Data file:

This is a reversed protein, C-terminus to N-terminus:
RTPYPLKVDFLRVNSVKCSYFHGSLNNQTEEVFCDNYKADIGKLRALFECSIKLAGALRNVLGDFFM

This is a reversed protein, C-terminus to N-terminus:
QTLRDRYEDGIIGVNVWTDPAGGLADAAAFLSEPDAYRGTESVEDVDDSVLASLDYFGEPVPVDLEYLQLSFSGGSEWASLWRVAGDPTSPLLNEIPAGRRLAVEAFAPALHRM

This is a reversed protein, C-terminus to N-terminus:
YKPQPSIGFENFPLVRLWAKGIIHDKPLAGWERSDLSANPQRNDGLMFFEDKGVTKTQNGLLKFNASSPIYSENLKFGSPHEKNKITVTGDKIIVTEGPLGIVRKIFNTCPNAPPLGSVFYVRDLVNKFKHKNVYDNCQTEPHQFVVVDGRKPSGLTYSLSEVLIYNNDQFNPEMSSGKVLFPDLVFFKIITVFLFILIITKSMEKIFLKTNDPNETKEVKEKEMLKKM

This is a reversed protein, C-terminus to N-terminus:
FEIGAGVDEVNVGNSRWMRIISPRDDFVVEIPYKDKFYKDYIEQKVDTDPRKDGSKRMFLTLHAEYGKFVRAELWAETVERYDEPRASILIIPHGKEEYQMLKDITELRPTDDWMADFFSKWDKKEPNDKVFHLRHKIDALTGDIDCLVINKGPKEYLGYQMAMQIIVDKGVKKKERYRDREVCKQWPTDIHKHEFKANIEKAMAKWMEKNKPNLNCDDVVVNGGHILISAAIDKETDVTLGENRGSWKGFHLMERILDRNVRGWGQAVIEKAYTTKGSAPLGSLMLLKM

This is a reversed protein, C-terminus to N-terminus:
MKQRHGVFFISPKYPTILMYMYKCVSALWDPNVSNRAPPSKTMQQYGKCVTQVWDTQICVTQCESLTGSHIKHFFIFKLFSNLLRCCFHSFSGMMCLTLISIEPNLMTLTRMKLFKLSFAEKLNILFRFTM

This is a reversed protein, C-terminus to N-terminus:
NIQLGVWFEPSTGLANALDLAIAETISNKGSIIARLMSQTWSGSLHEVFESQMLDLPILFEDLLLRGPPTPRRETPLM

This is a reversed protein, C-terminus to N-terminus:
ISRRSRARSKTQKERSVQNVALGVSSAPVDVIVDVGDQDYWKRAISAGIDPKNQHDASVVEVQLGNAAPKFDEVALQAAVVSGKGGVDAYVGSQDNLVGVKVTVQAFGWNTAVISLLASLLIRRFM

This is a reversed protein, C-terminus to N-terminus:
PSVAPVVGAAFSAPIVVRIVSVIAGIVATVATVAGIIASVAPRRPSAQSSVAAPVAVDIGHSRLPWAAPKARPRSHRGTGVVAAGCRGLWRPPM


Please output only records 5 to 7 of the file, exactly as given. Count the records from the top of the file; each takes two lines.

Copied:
This is a reversed protein, C-terminus to N-terminus:
MKQRHGVFFISPKYPTILMYMYKCVSALWDPNVSNRAPPSKTMQQYGKCVTQVWDTQICVTQCESLTGSHIKHFFIFKLFSNLLRCCFHSFSGMMCLTLISIEPNLMTLTRMKLFKLSFAEKLNILFRFTM

This is a reversed protein, C-terminus to N-terminus:
NIQLGVWFEPSTGLANALDLAIAETISNKGSIIARLMSQTWSGSLHEVFESQMLDLPILFEDLLLRGPPTPRRETPLM

This is a reversed protein, C-terminus to N-terminus:
ISRRSRARSKTQKERSVQNVALGVSSAPVDVIVDVGDQDYWKRAISAGIDPKNQHDASVVEVQLGNAAPKFDEVALQAAVVSGKGGVDAYVGSQDNLVGVKVTVQAFGWNTAVISLLASLLIRRFM